It has been the tradition of this country to allow a newly elected president what has come to be called a “honeymoon.” It is usually defined as a brief period of indulgence and good will before the gloves come off and the media and the president’s adversaries renew the traditional skirmishes. But one issue that is not likely to be put to rest is Barack Obama’s choice of Hillary Clinton as his top diplomat.

The reaction by many political analysts to Obama’s choice of Clinton to be his secretary of state has the pundits asking, “What was he thinking?” Just a few weeks ago, Obama questioned Clinton’s judgment on foreign policy as well as her husband’s international enterprises and the financial dealings connected to those activities.

The division within the Democratic party was reflected in the nature of the TV commercials aired against Hillary, questioning what she would do when the phone rang at three in the morning, announcing a major international crisis. Her early support of the war in Iraq was also a prime target of the TV assault.

Then there was the issue of Clinton’s claim that she ducked sniper fire in Bosnia, an episode that later proved to be concocted. One of her mortal enemies, journalist Christopher Hitchens, accused her of pathological lying: “She’s being punished, not for one episode of ‘mis-speaking’, but for a whole record of dishonesty.” The Times of London said the Bosnia fiction “helped to expose a much bigger untruth – that her time in the White House means she has the necessary foreign policy experience to be president.”

While Mrs. Clinton will not be putting her experience to work as president, the position of secretary of state requires its own share of experience and knowledge of what is going on around the world. Shortly after the Bosnia debacle, a Washington Post-ABC News poll showed Clinton regarded as “honest and trustworthy” by only 39 percent of the American public.

Like the multiple layers exposed in peeling an onion, the Bosnia episode exposed several conflicting answers that Hillary Clinton gave in other situations. The Washington Post noted in a story last year, “Senior Clinton advisers argued that the Bosnia story would not have developed the way it did were it not for a story line about Clinton that goes back to the 1990s, when scandals involving the first lady, including the firings in the White House travel office and her financial dealings, resulted in widespread doubts about her trustworthiness.”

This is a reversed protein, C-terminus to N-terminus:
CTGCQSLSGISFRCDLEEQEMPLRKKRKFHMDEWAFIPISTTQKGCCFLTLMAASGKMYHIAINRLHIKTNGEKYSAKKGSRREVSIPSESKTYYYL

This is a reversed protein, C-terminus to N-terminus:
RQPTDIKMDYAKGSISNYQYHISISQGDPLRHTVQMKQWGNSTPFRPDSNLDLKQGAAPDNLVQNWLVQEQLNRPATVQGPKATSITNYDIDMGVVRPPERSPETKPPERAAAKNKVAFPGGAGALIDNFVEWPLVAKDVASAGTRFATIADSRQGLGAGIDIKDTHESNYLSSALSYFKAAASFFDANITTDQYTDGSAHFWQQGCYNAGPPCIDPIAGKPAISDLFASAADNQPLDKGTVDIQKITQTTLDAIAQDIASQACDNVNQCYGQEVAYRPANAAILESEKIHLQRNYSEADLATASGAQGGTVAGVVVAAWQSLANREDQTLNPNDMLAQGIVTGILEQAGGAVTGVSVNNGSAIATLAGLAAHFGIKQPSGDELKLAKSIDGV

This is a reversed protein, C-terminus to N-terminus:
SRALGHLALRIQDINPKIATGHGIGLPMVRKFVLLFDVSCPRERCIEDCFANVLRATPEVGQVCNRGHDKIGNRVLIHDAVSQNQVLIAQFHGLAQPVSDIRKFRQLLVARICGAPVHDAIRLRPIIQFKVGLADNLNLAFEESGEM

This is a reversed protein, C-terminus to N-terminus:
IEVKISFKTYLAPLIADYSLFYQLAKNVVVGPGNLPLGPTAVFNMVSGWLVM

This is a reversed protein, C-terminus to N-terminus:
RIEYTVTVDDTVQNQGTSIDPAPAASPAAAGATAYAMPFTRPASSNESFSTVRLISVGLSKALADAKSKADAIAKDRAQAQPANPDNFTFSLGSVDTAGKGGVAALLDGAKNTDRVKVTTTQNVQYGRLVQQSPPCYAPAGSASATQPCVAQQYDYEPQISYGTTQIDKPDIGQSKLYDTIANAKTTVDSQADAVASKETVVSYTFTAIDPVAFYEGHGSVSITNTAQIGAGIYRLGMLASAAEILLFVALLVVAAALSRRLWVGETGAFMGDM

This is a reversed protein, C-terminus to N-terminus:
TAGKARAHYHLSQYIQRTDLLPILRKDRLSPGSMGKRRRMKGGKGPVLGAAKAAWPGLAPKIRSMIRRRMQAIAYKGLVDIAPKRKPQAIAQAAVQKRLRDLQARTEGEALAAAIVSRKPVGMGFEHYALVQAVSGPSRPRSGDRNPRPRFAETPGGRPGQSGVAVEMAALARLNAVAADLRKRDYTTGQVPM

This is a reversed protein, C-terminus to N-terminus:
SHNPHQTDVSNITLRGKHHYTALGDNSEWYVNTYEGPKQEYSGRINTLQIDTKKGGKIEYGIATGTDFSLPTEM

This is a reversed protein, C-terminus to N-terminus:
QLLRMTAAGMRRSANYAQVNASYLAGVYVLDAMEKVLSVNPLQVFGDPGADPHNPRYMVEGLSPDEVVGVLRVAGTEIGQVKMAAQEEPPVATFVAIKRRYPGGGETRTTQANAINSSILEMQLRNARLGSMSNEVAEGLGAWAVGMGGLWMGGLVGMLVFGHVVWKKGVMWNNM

Fast forward to the present. With Hillary waiting to be sworn in, President-elect Obama will have to answer whether, as a strategic ploy, he chose her in order to neutralize her position. As The Wall Street Journal notes, “The job at State all but eliminates any threat that Mrs. Clinton would use her position to highlight her differences with the sitting president. As the nation’s top diplomat, Mrs. Clinton will be barred, both by law and by custom, from partisan politics.”

So there you have it. Was the appointment of Mrs. Clinton to head the state department a brilliant political move by Obama to “neutralize” his formal rival, or will he be perceived as “dragging the Clinton political baggage back into the White House,” despite Obama’s theme of Change and moving beyond the Clinton era?

The Washington Post’s Dana Milbank points out that, “Obama, who campaigned against the Clinton way of doing things, is now engaged in a veritable restoration of the Clinton administration. Obama has named nine former Clinton aides to top positions in the White House, and of seven cabinet-level nominees announced so far, four served in the Clinton administration.” It remains to be seen whether Hillary, functioning as a good and faithful servant to Obama, will announce before the election of 2012 that one term for Obama is sufficient.


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